Before the hill from hell, we had been sledding another bumpy slope, that had also sent me flying, but where the pounding had been less severe. But after my head-knocking and butt-breaking ride, I was ready for the bunny slopes. So we went over to the far southern corner of Suicide Hill, where the descent was more gradual and the grade was smooth.
It grew dark and the crowd thinned considerably, but not having exhausted the possibilities of our new slope, we stayed. The sky was grey and misty, but in the distance the lights from downtown Kansas City gave off a pretty glow.
I saw a couple of tiny tots on a sled with their dad, getting ready to take off. The little girl was worried. "What if we run into a tree, " she asked. Her father said glibly, "Just jump off before." We saw them go down. Their sled followed the slant of the hill, which naturally aims the unsuspecting sledder right for the aforementioned tree. We watched as the father put his arms out to gain control, to steer away from the tree, which he barely avoided.
I stared down that same tree when I went down, putting my legs out to keep from piling into it. Those saucer sleds are notorious for spinning you around backwards, at the most crucial moments. What I learned today is that the best way to ride one of those saucers is head-first and on your belly.
Monday, December 28, 2009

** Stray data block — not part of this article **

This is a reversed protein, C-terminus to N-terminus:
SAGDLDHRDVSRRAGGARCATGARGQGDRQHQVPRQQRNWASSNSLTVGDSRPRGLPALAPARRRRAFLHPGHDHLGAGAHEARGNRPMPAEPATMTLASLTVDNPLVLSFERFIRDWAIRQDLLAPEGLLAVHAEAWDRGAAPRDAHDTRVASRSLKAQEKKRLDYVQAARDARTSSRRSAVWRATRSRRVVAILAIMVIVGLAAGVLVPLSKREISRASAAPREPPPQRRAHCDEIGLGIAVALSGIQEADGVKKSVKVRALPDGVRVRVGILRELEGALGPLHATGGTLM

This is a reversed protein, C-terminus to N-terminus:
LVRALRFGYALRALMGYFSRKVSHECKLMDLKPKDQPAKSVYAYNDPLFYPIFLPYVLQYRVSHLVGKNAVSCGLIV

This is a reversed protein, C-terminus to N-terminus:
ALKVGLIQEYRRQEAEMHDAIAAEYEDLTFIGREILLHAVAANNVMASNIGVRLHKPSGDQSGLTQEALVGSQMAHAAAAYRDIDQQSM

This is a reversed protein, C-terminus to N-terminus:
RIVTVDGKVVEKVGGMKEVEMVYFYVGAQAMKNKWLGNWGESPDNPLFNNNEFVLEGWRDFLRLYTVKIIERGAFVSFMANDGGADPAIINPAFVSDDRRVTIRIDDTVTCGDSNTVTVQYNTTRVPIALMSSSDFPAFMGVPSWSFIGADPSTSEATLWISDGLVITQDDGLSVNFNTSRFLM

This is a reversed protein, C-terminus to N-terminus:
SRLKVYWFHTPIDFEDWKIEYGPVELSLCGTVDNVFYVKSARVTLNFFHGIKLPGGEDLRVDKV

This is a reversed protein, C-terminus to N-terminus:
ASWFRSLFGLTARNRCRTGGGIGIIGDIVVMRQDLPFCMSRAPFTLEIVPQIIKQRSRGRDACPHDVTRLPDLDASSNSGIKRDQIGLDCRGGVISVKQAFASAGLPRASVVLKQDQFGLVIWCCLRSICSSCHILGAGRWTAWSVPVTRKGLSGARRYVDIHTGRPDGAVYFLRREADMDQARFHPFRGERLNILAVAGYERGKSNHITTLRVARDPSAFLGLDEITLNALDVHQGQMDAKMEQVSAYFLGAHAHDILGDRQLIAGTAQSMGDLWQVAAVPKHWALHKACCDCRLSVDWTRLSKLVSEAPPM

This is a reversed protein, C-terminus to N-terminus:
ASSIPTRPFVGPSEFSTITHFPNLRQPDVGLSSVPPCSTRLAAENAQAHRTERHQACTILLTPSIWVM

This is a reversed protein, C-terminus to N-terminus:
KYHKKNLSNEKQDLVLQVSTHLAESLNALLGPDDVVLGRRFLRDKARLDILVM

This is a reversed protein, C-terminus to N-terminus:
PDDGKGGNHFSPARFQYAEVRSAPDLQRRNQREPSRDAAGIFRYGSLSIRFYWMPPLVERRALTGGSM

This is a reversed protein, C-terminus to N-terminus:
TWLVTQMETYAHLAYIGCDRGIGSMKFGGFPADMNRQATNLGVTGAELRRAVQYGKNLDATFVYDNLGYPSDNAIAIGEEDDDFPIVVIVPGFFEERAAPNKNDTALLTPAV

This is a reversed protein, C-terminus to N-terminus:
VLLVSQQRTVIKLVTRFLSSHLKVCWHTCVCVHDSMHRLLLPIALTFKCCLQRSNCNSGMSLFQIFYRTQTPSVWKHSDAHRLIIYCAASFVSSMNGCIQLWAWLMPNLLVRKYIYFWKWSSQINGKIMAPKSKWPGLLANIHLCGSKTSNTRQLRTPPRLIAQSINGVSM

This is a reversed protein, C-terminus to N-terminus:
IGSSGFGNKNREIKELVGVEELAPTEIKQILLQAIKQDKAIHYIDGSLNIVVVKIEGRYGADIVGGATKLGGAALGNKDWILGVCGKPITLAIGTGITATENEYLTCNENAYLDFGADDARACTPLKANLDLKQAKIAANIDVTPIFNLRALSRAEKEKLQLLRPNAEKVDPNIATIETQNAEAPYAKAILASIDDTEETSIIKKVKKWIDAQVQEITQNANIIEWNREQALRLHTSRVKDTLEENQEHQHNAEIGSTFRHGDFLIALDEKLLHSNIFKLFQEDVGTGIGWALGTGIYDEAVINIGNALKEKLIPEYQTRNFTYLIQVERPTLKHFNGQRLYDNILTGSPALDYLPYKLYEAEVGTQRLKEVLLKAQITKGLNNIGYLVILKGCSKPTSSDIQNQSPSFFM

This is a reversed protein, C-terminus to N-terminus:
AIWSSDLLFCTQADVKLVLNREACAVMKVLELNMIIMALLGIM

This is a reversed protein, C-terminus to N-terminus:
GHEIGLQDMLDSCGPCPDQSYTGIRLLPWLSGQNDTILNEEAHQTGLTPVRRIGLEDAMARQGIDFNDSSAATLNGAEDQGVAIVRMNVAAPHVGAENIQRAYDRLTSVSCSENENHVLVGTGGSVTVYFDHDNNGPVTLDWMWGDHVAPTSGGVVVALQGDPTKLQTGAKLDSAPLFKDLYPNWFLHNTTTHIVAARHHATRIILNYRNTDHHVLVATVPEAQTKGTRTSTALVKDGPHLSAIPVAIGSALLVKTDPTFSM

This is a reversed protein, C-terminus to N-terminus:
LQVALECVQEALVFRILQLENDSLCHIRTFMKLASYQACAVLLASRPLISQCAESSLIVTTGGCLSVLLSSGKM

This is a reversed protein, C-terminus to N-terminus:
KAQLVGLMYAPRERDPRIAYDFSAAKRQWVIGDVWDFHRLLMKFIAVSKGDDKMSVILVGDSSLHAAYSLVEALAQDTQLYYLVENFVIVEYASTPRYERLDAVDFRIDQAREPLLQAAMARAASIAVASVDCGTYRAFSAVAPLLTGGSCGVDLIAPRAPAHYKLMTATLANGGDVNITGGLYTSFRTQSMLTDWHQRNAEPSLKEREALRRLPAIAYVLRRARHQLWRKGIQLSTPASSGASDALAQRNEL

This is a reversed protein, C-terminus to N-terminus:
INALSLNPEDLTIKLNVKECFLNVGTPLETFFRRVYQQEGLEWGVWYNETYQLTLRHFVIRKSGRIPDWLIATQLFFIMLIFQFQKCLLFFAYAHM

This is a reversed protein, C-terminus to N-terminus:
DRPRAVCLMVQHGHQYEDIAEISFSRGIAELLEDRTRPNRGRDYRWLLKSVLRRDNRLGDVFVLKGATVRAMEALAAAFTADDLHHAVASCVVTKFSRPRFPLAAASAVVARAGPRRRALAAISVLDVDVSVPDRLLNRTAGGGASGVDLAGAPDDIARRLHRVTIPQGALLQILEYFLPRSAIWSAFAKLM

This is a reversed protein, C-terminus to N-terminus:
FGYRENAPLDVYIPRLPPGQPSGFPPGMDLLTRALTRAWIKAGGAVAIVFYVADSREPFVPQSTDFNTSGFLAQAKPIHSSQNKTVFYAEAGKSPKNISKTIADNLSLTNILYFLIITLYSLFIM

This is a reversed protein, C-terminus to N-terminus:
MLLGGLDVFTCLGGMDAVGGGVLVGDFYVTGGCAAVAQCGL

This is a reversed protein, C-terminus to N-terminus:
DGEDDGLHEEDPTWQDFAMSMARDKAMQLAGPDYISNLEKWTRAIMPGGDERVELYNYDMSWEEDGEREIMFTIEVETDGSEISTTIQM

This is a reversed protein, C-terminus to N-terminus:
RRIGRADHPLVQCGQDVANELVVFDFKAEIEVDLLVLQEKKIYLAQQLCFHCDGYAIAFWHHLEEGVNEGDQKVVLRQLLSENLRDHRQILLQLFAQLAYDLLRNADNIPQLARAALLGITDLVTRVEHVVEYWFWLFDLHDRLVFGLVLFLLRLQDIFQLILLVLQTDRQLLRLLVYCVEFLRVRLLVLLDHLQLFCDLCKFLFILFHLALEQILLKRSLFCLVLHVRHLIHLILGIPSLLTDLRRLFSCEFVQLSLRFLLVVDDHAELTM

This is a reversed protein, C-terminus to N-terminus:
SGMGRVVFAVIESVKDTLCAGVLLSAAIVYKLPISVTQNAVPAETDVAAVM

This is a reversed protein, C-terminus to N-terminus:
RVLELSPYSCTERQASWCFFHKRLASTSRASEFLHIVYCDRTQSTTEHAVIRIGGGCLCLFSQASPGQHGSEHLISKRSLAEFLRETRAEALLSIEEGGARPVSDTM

The snow was so high on our back deck, our dog could barely get out to go to the bathroom. She gamely climbed over the high snow, though, and then we shoveled a path for her. Roger also shoveled a patch for her on the ground so she wouldn't have to squat on the snow when she relieves herself, but she ignores the bare patch and chooses to squat on the snow anyway.
While we were out of town, Cheri had to stay at Tails R' Waggin. We picked her up yesterday just as other holiday travelers were arriving to pick up their dogs. It was quite a sight to see, these reunions. One little dog kept whining hysterically as its owners held it and tried to calm it. Another dog, very big and gangly, with black fur, gave a funny, mournful growl as he was released to his owners. Our dog didn't say a word. She's the quiet type. The boarding staff described her as "shy", saying she "tried to socialize" with the other dogs. She's a good 50 pounds, but they put her in with the small dogs, because bigger dogs freak her out.
When Cheri was handed over to us, she just lay on her back and let us scratch her belly, the same ritual by which she starts her day, and by which we put her to bed every night. When we got her home, she lay around on the rug a lot. Maybe she was worn out from the rigors of Tails R' Waggin, or maybe it was post-traumatic syndrome stress. But today she's back in puppy mode. She keeps asking to go outside, where she runs and jumps in the snow, even though it is six inches deep.
Saturday, December 26, 2009
Wednesday, December 16, 2009
Tuesday, December 15, 2009
Sunday, December 13, 2009
The Friday and Saturday shows were sell-outs. Fortunately, I had my tickets ahead of time, and we got there way early so Annabelle and I had seats on the front row both nights. We were just a few yards from the stage. The dancers seemed close enough to touch at times.
Because the show was sold out, the start of the show was delayed as theater staff searched for empty seats and brought in extra chairs, trying to squeeze people in.
We knew the show was finally about to start when the band filed in behind the stage and took their places. The People's Liberation Big Band features not only the expected brass and woodwinds, piano, bass and drums, but a toy piano, bongos, and a set of chimes from Bali known as a jublag. Brad Cox plays keyboard on some numbers, while Roger plays piano.